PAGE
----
Given ample chances to inspire belief, these Red Sox either couldn’t or didn’t

Xander Bogaerts eats a peanut butter and jelly sandwich in the Red Sox dugout.
Xander Bogaerts had a sandwich in the dugout Sunday at Fenway Park while the Blue Jays finished their three-day meal of the Red Sox. Matthew J. Lee/Globe Staff


On Sunday afternoon, NESN named David Ortiz its Star of the Game. A 46-year-old man who spent nearly all of its three and a half hours in a suit, 200 miles to the west, and who only appeared at Fenway Park during the 8-4 loss as the team showed snippets of his Hall of Fame induction speech on the video board.

A more succinct summary of the on-field weekend you will not find. And, for that matter, probably the right call.

Ortiz was, shockingly, clutch in Cooperstown. His overarching message was a beautiful one about belief. In yourself, and in the power of belief in others.


“When you believe in someone, you can change their world. You can change their future,” Ortiz said.

It would be lovely to dovetail that with these Red Sox, still just three games out of a playoff position, still with two-plus months to get themselves into the October derby where anything can happen. Did they not flounder last July and August only to turn into something special?

Sorry. I can’t. At least not today, after as dispiriting a weekend as I can remember. That may not just be due to my advancing age, a week of breathing soup air, and most of my thoughts involving my lawn’s newfound Desert of Maine impression.

On Friday, the Red Sox allowed 27 runs in six innings, then a 28th to break a franchise futility record that had stood since sports pages were illustrated by cartoonists. On Saturday, Rafael Devers — their saving grace, and the one guy they can sign to forgive all the rest — became the 14th man on their injured list before they were punked by Alek Manoah.

On Sunday, they trailed by five in a half-inning and made three errors, which doesn’t even include Jeter Downs hitting a runner with a throw and Hirokazu Sawamura losing first base attempting a cover play.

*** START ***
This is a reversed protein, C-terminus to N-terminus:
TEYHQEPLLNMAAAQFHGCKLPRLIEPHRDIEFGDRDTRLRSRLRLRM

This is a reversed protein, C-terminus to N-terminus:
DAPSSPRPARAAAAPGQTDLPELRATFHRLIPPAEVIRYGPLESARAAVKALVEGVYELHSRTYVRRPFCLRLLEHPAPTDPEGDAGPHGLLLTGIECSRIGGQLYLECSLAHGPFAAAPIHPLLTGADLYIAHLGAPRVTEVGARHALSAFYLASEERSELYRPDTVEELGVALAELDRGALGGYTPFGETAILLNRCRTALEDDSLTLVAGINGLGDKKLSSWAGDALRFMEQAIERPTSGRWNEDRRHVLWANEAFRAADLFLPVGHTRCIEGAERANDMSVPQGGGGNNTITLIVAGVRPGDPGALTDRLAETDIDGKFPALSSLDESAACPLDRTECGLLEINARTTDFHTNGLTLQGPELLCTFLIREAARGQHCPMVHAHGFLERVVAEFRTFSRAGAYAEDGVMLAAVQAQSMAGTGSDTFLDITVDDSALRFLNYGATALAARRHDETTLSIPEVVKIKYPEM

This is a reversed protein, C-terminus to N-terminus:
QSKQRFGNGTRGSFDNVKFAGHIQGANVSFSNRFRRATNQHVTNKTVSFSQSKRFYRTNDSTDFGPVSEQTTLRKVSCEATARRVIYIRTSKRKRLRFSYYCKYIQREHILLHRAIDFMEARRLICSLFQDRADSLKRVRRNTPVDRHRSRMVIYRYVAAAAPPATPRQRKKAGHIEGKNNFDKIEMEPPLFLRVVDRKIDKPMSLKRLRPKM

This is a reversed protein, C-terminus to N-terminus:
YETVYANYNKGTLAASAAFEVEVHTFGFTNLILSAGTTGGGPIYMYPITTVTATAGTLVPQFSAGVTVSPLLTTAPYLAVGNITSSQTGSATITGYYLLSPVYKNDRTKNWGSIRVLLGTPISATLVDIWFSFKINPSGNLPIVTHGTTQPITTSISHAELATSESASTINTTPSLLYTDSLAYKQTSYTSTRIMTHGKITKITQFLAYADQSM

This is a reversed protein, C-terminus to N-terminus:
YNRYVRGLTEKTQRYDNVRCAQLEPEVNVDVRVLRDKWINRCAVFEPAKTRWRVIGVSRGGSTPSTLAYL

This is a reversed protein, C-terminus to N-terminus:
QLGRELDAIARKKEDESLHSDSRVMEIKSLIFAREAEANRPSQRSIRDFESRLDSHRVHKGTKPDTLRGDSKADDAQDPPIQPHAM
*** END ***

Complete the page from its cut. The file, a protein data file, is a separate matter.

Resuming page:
“Yeah, we have moving parts, but slow the game down, catch the ball, throw to the right base,” Alex Cora matter-of-factly told reporters about his Red Sox. “The brand of baseball we have been playing is awful.”

Increasingly, this is blowing back on Chaim Bloom, even among those who understand that 14 players is more than half a major-league roster. And it’s a number that doesn’t even include J.D. Martinez, who’s missed three games with back spasms. Or, for that matter, Triston Casas at Triple A, who just returned this weekend after missing 10 weeks and has left the first-base situation in Boston to necrose.

Brayan Bello may be great one day, but he’s not ready for the majors. He’s nevertheless gotten three starts during a record 23-game run in which the patchwork Red Sox rotation hasn’t earned a single victory. (The Sox are 6-17 since Rich Hill’s win in Cleveland on June 26, with a 6.83 team ERA.) Jarren Duran isn’t either, his repeated insistence that we just don’t understand that center field is hard undercut by the fact we’ve been watching him play it for a month.

Bloom doesn’t need cover to operate, but he certainly has it after the last two weeks. Getting whatever possible for Martinez and Nate Eovaldi? Who could blame him right now?


“At the end of the day, this is what we have and this is what we are,” Cora told reporters Sunday.

The blame pie is an endless buffet, and just about everyone not named Devers gets a piece. Xander Bogaerts, his .313 average and .831 OPS sparkling among MLB shortstops, has seven RBIs and six extra-base hits his last 30 games. He has just 38 RBIs for the season despite batting with more runners on base (269) than all but two other AL players — Alex Verdugo, who has 49 despite an ugly .679 OPS, is first.

Does that mean trade him before he opts out of his remaining three years and $60 million? I can’t help but see a nightmare scenario where the Red Sox let Bogaerts go, can’t find common ground with Devers — the Matt Olson baseline for contract talks just screams, “Maybe he’s stupid enough to take this” — and end up with neither.

All bets are off then.

But all bets are off for the next nine days as well. Castigating these Red Sox for crumbling on themselves when the moment came calling doesn’t feel entirely fair, because they are without an entire rotation of starters, half a bullpen — hey, a Matt Barnes sighting! — Devers, Trevor Story, and more.

But they are what they are, in Cora’s words. And if that translates them to chips in the pursuit of the next great Red Sox team, well, they certainly didn’t inspire enough belief that they were worth much more than that.


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